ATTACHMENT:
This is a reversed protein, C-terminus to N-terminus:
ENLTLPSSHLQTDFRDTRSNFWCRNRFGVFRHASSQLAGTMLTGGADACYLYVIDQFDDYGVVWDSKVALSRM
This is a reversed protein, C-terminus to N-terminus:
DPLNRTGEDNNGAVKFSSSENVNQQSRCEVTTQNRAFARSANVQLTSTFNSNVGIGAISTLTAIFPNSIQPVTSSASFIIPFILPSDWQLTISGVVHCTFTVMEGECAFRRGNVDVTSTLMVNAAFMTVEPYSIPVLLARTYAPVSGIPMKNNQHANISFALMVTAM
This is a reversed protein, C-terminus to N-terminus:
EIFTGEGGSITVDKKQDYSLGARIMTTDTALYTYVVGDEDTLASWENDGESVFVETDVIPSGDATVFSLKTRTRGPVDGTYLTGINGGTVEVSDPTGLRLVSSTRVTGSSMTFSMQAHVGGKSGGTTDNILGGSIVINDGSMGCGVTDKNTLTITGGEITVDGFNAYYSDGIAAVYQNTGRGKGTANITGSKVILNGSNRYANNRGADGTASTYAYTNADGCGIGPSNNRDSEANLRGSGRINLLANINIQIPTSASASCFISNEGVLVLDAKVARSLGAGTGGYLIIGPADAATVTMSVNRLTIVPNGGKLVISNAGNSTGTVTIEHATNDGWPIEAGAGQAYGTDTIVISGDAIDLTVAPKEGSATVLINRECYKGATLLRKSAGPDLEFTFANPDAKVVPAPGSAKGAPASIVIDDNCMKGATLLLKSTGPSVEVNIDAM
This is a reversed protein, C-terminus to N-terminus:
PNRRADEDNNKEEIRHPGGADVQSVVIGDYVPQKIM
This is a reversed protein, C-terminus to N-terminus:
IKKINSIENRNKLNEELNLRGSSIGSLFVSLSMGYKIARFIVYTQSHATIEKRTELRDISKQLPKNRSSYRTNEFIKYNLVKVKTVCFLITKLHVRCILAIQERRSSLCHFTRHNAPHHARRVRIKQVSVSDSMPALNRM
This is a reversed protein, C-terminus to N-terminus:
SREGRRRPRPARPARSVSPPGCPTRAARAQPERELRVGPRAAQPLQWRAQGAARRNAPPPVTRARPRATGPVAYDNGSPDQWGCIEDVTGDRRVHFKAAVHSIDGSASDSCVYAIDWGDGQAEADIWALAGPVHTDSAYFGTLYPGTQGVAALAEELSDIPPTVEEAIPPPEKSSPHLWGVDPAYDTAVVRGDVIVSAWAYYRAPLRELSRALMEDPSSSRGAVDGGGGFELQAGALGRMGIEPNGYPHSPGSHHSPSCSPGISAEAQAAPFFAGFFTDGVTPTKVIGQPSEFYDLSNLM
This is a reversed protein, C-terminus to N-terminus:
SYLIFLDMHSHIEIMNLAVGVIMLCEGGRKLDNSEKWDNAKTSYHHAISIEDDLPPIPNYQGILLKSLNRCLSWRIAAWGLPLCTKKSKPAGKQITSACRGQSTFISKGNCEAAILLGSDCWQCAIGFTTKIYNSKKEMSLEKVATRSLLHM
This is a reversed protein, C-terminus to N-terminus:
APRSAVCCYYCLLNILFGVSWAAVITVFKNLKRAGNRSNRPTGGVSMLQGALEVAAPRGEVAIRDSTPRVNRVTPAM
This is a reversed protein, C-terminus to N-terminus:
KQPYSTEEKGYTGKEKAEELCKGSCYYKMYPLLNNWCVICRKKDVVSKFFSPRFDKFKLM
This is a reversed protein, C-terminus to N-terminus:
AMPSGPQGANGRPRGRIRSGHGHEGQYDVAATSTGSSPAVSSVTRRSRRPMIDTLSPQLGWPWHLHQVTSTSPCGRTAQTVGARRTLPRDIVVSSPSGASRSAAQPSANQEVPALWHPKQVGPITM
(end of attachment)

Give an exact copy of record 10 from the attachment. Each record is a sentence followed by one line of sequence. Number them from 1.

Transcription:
This is a reversed protein, C-terminus to N-terminus:
AMPSGPQGANGRPRGRIRSGHGHEGQYDVAATSTGSSPAVSSVTRRSRRPMIDTLSPQLGWPWHLHQVTSTSPCGRTAQTVGARRTLPRDIVVSSPSGASRSAAQPSANQEVPALWHPKQVGPITM